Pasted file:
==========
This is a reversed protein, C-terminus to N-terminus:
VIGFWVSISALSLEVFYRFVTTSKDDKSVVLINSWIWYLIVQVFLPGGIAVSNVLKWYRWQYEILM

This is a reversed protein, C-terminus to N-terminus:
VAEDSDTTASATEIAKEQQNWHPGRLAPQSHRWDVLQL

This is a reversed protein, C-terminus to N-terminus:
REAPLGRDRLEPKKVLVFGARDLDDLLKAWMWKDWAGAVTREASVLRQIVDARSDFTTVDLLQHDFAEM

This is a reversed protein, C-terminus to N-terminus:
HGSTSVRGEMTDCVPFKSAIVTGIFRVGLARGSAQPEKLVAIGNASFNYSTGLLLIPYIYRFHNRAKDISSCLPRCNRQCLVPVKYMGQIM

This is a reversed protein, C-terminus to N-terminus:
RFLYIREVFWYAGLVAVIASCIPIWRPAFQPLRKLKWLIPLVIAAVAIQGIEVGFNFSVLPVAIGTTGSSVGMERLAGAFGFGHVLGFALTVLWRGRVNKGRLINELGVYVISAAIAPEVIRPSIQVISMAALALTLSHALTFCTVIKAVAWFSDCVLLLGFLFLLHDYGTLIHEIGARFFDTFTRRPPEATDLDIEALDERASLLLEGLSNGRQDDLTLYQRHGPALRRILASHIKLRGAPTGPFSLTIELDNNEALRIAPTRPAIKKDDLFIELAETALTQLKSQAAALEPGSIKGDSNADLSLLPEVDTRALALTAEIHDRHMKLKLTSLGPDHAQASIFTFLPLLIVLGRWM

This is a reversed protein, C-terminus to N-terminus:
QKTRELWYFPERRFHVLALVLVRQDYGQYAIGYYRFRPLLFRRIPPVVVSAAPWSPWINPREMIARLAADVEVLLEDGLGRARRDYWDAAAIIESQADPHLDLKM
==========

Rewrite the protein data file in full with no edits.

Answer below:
This is a reversed protein, C-terminus to N-terminus:
VIGFWVSISALSLEVFYRFVTTSKDDKSVVLINSWIWYLIVQVFLPGGIAVSNVLKWYRWQYEILM

This is a reversed protein, C-terminus to N-terminus:
VAEDSDTTASATEIAKEQQNWHPGRLAPQSHRWDVLQL

This is a reversed protein, C-terminus to N-terminus:
REAPLGRDRLEPKKVLVFGARDLDDLLKAWMWKDWAGAVTREASVLRQIVDARSDFTTVDLLQHDFAEM

This is a reversed protein, C-terminus to N-terminus:
HGSTSVRGEMTDCVPFKSAIVTGIFRVGLARGSAQPEKLVAIGNASFNYSTGLLLIPYIYRFHNRAKDISSCLPRCNRQCLVPVKYMGQIM

This is a reversed protein, C-terminus to N-terminus:
RFLYIREVFWYAGLVAVIASCIPIWRPAFQPLRKLKWLIPLVIAAVAIQGIEVGFNFSVLPVAIGTTGSSVGMERLAGAFGFGHVLGFALTVLWRGRVNKGRLINELGVYVISAAIAPEVIRPSIQVISMAALALTLSHALTFCTVIKAVAWFSDCVLLLGFLFLLHDYGTLIHEIGARFFDTFTRRPPEATDLDIEALDERASLLLEGLSNGRQDDLTLYQRHGPALRRILASHIKLRGAPTGPFSLTIELDNNEALRIAPTRPAIKKDDLFIELAETALTQLKSQAAALEPGSIKGDSNADLSLLPEVDTRALALTAEIHDRHMKLKLTSLGPDHAQASIFTFLPLLIVLGRWM

This is a reversed protein, C-terminus to N-terminus:
QKTRELWYFPERRFHVLALVLVRQDYGQYAIGYYRFRPLLFRRIPPVVVSAAPWSPWINPREMIARLAADVEVLLEDGLGRARRDYWDAAAIIESQADPHLDLKM